By Victor Minetola
My dad’s side of the family is pretty big. His uncle worked in management at Macomb Mall, and we would have our Thanksgiving dinners in a huge conference room hidden away in the back.
We would wait and wait for some of the uncles and cousins to return from the Lions game. By the time we would begin eating, the turkey would have cooled to an unpleasant lukewarm of Revelation proportions (i.e. you would spit it out of your mouth). After dessert, my dad’s uncle would turn on the Christmas display inside of the mall, and we would go get a private tour of Santa’s workshop before Santa even got there.
One year–I must have been about 6 or so–my older sister, Lisa, had done a Thanksgiving program at school. She had a Pilgrim outfit that my mom had made and (appropriately so) decided she would wear it to Thanksgiving dinner at the mall.
Since she got to wear a cool outfit, I decided (inappropriately so) to dress up as a cowboy. Follow the logic with me—Pilgrim : Indian : Cowboy. Made perfect sense to my 6-year-old self.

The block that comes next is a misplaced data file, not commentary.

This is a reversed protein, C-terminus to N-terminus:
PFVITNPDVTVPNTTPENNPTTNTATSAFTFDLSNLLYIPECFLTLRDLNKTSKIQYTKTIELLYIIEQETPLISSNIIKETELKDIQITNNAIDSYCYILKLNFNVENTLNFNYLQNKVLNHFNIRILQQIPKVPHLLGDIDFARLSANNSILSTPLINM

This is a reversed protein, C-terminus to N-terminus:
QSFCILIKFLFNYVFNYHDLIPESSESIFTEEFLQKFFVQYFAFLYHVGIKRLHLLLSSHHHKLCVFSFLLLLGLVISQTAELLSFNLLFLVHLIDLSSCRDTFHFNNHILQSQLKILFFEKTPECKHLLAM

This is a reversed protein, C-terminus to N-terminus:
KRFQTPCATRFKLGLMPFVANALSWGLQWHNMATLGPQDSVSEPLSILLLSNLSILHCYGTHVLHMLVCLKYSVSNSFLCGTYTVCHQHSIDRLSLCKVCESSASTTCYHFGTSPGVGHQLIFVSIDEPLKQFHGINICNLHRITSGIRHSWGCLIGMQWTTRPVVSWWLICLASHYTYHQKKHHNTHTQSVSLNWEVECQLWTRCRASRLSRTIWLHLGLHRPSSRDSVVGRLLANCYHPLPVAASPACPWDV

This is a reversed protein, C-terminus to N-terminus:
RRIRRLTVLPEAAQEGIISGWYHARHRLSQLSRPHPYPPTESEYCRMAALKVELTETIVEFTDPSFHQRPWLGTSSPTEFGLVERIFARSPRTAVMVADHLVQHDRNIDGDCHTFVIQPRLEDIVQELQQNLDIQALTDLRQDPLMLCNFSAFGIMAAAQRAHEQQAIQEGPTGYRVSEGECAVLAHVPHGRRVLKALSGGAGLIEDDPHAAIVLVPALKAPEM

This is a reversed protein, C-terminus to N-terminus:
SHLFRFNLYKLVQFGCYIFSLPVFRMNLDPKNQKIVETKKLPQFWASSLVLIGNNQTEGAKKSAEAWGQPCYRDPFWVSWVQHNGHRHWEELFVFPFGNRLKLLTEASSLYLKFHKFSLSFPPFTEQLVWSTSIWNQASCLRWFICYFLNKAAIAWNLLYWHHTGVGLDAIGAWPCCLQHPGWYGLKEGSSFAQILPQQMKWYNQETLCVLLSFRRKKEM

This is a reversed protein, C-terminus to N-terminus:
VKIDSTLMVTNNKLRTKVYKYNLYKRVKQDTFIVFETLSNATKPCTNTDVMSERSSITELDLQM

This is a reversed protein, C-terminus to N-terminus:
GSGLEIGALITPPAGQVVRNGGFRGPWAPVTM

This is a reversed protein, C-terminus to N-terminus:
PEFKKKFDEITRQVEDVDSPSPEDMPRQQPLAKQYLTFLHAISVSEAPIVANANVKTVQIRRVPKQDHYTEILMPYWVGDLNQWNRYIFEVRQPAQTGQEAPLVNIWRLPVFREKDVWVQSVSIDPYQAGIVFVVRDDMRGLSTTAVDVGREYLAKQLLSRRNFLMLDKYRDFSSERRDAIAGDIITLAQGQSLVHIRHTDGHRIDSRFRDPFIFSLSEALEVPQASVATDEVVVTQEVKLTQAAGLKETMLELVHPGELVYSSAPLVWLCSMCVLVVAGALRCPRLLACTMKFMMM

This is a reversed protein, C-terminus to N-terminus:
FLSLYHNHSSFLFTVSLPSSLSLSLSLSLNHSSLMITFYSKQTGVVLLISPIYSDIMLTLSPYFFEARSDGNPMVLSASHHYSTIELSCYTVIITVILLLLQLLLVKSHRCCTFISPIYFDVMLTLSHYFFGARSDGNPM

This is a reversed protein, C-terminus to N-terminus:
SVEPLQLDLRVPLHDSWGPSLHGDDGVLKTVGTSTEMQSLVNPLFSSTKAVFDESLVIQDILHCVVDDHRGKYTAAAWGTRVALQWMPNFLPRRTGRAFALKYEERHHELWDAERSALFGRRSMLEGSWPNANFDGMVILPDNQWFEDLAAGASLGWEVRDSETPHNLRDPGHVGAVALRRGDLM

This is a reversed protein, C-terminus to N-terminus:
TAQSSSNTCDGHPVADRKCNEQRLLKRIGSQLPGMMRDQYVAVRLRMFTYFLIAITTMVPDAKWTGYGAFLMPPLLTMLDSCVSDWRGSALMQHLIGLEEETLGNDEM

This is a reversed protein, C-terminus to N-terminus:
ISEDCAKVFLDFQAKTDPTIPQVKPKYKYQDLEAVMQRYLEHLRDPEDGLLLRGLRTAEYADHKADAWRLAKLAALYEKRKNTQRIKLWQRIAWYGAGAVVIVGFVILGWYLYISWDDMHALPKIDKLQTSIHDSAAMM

So there I was, running around with cousins, second cousins, and some kid that I might have been related to but wasn’t sure how, getting blisters on my feet from the cowboy boots I had gotten the previous Christmas.
When we finally sat down to eat and we said grace, all that mattered was that I was with my family and we were thankful for all of the gifts God has given us: food, shelter, the freedom to dress up as a cowboy and, above all, His own Son. To win salvation for us and to bring us into His kingdom work.
When we finally sat down to eat and we said grace, all that mattered was that I was with my family and we were thankful for all of the gifts God has given us.
Before you go to wherever your Thanksgiving traditions might take you, come to Thanksgiving Eve worship at St. Luke Ann Arbor on Wednesday, November 26, at 7:00 pm.
Come as you are, Pilgrim!